Georgia Tech coach Paul Johnson went into spring practice hoping that quarterback Matthew Jordan could solidify the starting job in a four-man competition to succeed Justin Thomas. He left the spring believing TaQuon Marshall was likely his guy.
In the spring, Johnson said Wednesday, Marshall began to separate himself from Jordan and freshmen Lucas Johnson and Jay Jones. He showed the playmaking that the college football world saw Monday night in a record-breaking effort against Tennessee that earned him ACC offensive back of the week honors.
“The moment wasn’t too big for him,” Johnson said. “He just kind of dialed in and focused in and played the game. And that’s encouraging, so hopefully he can grow. Was he perfect? Far from it. He’d be the first to tell you. But he did a lot of really good things.”
In the spring, Marshall benefited from extra practice time and a spot with the first-string offense after Jordan went down midway through spring practice with a foot injury. It was a non-contact injury, suffered when he planted his foot during a scrimmage. That injury shaped the competition for both Jordan and Marshall.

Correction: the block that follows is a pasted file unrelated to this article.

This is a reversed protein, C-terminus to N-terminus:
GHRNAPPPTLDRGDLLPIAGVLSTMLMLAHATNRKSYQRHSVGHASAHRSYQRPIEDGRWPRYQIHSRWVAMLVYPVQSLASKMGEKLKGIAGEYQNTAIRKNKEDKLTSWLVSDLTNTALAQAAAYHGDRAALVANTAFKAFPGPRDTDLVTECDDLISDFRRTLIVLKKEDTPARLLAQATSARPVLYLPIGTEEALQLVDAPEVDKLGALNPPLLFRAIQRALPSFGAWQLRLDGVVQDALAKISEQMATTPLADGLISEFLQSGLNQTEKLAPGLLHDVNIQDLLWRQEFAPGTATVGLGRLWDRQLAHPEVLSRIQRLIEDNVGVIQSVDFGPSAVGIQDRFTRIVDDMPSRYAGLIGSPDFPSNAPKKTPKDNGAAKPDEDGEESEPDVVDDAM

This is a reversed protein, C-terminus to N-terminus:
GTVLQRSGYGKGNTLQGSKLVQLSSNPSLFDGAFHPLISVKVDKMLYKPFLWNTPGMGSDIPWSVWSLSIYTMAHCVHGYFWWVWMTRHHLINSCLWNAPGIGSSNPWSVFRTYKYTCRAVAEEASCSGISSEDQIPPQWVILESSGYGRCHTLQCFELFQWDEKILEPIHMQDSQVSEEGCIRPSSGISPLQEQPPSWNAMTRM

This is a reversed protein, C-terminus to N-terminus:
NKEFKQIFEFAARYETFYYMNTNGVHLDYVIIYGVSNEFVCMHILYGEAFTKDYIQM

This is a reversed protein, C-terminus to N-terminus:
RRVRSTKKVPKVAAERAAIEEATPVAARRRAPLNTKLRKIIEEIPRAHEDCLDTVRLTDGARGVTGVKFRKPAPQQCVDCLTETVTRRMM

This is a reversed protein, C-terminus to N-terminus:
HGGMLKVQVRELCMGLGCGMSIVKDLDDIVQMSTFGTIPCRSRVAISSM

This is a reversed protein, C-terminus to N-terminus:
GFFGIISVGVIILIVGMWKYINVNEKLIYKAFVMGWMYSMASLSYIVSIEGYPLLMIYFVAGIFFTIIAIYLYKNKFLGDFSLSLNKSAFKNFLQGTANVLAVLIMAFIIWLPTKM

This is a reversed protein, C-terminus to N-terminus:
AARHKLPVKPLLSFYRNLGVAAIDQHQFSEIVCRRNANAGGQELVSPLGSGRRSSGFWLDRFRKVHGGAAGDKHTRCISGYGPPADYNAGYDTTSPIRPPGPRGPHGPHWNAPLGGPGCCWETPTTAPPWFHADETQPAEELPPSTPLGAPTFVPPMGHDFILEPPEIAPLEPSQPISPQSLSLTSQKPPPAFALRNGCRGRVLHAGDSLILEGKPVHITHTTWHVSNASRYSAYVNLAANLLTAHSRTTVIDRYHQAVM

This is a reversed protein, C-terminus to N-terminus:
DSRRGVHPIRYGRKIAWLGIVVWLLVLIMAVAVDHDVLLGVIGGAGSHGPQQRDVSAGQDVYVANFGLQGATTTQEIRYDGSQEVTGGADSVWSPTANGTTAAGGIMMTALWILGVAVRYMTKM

Going into preseason practice, Johnson suggested Wednesday that he was leaning toward Marshall, but wanted to give Jordan a fair shot.
“Because I don’t like to see guys lose their job when they get hurt,” he said. “And when they came back, (Marshall) was just consistently playing at a high level. Now, I will say this for Matthew. The last two weeks of camp, Matthew probably played as good as he had played. He kind of got back into his thing. But I had pretty much already made up my mind.”
After the loss to Tennessee Monday night, Johnson said he had decided about 2 ½ to three weeks ago, which would be the start or middle of the second full week of preseason practice.
After he had made up his mind, Johnson said that Jordan was the first of the quarterbacks that he told, a thoughtful gesture. Johnson said he reminded him that the season is long. Despite Marshall’s hot start against Tennessee, there’s no script for the remaining 11 games.
While he had been hopeful that the starting job would be his, it would not be a surprise that Jordan handled the news maturely. He has faced his share of adversity already, having been diagnosed with Type-1 diabetes at 11. Rather than see it as a reason to complain and shrink, Jordan credits the disease for giving him the discipline that helped him become a straight-A student in high school and an FBS quarterback.
“Matthew’s a great kid, and he’s going to work hard,” Johnson said.
The pilot of the offense, though, is Marshall, whose one-game sample is promising.
“He’s got a good understanding,” Johnson said. “I think he’s got good leadership skills. That’s why we picked him to be the starter.”